GRAFENWOEHR, Germany — Overseas government service workers subject to the Defense Department’s 5-year employment limitation will be restored to a higher status in the priority placement program, according to a DOD memorandum released Aug. 6.


The changes restore priority status that was in effect prior to July 2010.

 

“Reverting to the previous priorities will facilitate the overseas rotation program, decrease the average time from initial registration to placement and significantly increase the likelihood that registrants will be placed with the same component,” said Paige Hinkle-Bowles, Deputy Assistant Secretary of Defense (Civilian Personnel Policy), in the memorandum.


 

Under current DOD policy, U.S. federal employees hired locally in foreign areas who accept career or career-conditional appointments are limited to five years of employment, often referred to as the 5-year rule.

 

When employees approach the 5-year term, they are offered the opportunity to be placed on the DOD’s Priority Placement Program, or PPP.

 

Since July 2010, overseas employees without statutory return rights to a position in the U.S. — known as nondisplaced employees — have been referred through the PPP with priority 3 status. But with the new change, these overseas registrants are now second only to priority 1 employees, such as those being separated by a reduction in force known as a RIF.

 

The PPP is the primary DoD placement program for employees without statutory return rights to a position in the United States.

 

The changes outlined in the memo are slotted to take effect later this month upon publication of the new PPP Handbook available at www.cpms.osd.mil. Here are some of the memo’s key points:

 

  • Under long-standing DoD policy, employees hired locally in foreign areas who accept career or career-conditional appointments are limited to five years of employment in the absence of an intervening period of U.S. residency. When accepting such employment, employees are required to sign agreements acknowledging they are subject to rotation from overseas as a condition of employment. The five-year limitation benefits the Department in many ways, to include allowing as many employees as possible the opportunity to develop a global perspective.

 

  • The PPP, which affords priority assignment rights to eligible employees, is the primary DoD placement program for employees without statutory return rights to a position in the United States. These employees are referred to as “nondisplaced” because they are not subject to involuntary separation.

 

  • Prior to 2010, nondisplaced overseas (NDOS) employees were referred through the PPP with Priority 2 status. In terms of priority assignment rights, this meant that overseas registrants were second only to employees who are being separated by reduction in force, i.e., Priority 1 registrants. However, NDOS employees had the same priority as employees who were being separated for declining transfer of function outside of the commuting area.

 

  • In May 2010, the priority for NDOS employees was changed to Priority 3 in order to reserve Priority 2 status for displaced employees.

 

  • Since the May 2010 change, and particularly over the last three years, there has been a significant increase in NDOS employee registrations as the placement rate for NDOS PPP registrants has not kept pace with registrations. The result is a growing backlog of NDOS registrants that is impeding timely rotation and complicating succession planning for overseas commands.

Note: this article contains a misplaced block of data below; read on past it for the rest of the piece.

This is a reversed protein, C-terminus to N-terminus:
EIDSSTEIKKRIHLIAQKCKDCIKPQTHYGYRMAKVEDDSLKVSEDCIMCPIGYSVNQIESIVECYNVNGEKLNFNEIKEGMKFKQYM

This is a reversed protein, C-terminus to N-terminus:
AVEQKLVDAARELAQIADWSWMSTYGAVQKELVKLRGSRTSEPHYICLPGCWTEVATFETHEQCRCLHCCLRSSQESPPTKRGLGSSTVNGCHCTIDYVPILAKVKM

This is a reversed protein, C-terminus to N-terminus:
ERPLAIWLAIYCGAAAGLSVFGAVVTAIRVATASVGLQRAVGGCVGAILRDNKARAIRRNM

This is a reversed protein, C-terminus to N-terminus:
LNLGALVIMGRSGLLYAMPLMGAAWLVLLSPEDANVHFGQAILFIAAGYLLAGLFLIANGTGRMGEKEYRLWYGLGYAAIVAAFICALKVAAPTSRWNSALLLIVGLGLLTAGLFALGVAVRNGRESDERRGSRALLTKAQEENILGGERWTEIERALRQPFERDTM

• In order to increase the placement rate for NDOS employees and restore timeliness to the rotation program, the Department has determined that the pre-2010 priority policies for NDOS employees should be reinstated. These include registering the employees as Priority 2, referring them as Priority 2 for vacancies in the same Component, and referring them as Priority 3 to other Components. The purpose of the dual priority is to increase the opportunity for Components to place their own overseas employees. In addition, overseas registrants will retain mandatory placement status and be referred to all Components for the entire registration period. Effective with this change, the placement rate for these PPP registrants should increase and the average time from registration to placement should decrease. NDOS registrants will be referred to all Components for as long as they remain in the PPP.

 

  • Several temporary changes are also being implemented to immediately reduce the current backlog of overseas registrants. Employees will be registered for a broader geographic area than normally required and those with varied backgrounds will be registered for placement in any type of position for which they are deemed well qualified based on their experience, education, and training.

 

QUESTIONS & ANSWERS

 

Q: Why are NDOS employees required to return to the United States?

  • In accordance with 10 USC 1586, the Secretary of Defense is obligated to establish and operate a program for the interchange of employees between the U.S. and overseas. A key feature of the DoD overseas rotation program is a time limitation on overseas employment. Employees who accept career or career-conditional appointments in foreign areas are limited to five years of employment in the absence of an intervening period of U.S. residency. When accepting such employment, employees are required to sign agreements acknowledging rotation from overseas as a condition of employment.

 

Q: What is the PPP?